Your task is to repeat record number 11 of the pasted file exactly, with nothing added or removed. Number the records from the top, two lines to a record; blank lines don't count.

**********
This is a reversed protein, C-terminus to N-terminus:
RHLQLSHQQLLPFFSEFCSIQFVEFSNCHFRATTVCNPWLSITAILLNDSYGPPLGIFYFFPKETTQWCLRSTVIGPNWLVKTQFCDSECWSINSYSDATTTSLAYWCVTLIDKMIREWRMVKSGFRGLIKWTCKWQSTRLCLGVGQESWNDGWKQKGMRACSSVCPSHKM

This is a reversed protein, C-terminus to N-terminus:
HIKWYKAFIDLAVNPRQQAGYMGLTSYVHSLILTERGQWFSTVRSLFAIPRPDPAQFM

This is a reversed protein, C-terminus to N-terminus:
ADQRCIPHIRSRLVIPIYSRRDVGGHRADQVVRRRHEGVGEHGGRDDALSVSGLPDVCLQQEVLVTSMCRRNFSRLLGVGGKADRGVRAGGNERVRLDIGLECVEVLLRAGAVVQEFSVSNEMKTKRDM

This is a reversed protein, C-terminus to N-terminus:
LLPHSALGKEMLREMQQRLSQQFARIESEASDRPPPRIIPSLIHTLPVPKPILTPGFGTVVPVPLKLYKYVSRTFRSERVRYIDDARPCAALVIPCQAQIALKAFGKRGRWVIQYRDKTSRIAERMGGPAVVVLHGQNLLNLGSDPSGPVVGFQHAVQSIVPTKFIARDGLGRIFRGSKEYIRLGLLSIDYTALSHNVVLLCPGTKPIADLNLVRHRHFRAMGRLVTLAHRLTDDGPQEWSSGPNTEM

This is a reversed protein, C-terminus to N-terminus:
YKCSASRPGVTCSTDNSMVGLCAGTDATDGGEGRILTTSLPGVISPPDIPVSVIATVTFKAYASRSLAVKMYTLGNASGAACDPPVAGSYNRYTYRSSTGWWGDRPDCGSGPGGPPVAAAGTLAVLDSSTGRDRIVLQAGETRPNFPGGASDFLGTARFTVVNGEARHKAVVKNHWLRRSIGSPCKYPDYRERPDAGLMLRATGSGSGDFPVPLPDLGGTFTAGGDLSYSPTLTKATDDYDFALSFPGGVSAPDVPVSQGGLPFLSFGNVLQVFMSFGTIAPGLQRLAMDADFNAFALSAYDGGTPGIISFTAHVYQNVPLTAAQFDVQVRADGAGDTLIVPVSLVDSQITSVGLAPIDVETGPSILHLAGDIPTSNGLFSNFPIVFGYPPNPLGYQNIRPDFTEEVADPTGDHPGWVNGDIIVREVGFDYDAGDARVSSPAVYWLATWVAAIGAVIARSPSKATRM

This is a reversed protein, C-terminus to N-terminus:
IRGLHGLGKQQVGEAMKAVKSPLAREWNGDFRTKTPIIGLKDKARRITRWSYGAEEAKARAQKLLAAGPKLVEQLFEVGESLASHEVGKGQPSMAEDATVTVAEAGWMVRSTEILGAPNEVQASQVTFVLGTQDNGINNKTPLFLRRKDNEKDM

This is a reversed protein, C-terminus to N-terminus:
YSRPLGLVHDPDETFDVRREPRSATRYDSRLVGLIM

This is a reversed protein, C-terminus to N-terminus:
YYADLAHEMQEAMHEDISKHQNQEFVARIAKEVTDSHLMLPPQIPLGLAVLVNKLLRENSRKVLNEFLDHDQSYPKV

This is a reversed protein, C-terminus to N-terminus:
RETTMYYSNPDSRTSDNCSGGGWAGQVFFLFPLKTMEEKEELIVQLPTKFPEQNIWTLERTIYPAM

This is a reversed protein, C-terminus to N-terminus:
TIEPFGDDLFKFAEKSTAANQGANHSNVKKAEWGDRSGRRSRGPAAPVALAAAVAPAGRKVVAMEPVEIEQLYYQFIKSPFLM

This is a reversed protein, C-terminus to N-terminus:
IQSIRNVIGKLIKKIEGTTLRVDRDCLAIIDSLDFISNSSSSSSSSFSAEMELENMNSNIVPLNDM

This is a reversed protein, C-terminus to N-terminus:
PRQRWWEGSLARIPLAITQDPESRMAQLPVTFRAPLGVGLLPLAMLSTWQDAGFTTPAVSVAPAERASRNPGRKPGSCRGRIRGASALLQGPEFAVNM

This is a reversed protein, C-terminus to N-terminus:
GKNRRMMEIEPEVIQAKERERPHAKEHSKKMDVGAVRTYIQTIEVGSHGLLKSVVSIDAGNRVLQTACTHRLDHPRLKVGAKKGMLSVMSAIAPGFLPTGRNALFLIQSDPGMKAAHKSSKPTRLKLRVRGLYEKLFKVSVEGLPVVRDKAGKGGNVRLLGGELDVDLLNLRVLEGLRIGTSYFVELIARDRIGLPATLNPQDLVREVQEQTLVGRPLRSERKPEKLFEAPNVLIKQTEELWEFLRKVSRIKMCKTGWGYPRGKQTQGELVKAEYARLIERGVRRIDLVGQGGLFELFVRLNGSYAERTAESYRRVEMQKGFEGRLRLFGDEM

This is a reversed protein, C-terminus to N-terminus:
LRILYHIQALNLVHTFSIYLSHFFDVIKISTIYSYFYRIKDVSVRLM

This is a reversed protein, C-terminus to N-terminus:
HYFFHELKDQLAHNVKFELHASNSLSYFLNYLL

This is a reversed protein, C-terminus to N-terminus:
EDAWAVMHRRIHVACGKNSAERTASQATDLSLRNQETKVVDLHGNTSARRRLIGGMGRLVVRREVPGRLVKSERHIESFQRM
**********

This is a reversed protein, C-terminus to N-terminus:
IQSIRNVIGKLIKKIEGTTLRVDRDCLAIIDSLDFISNSSSSSSSSFSAEMELENMNSNIVPLNDM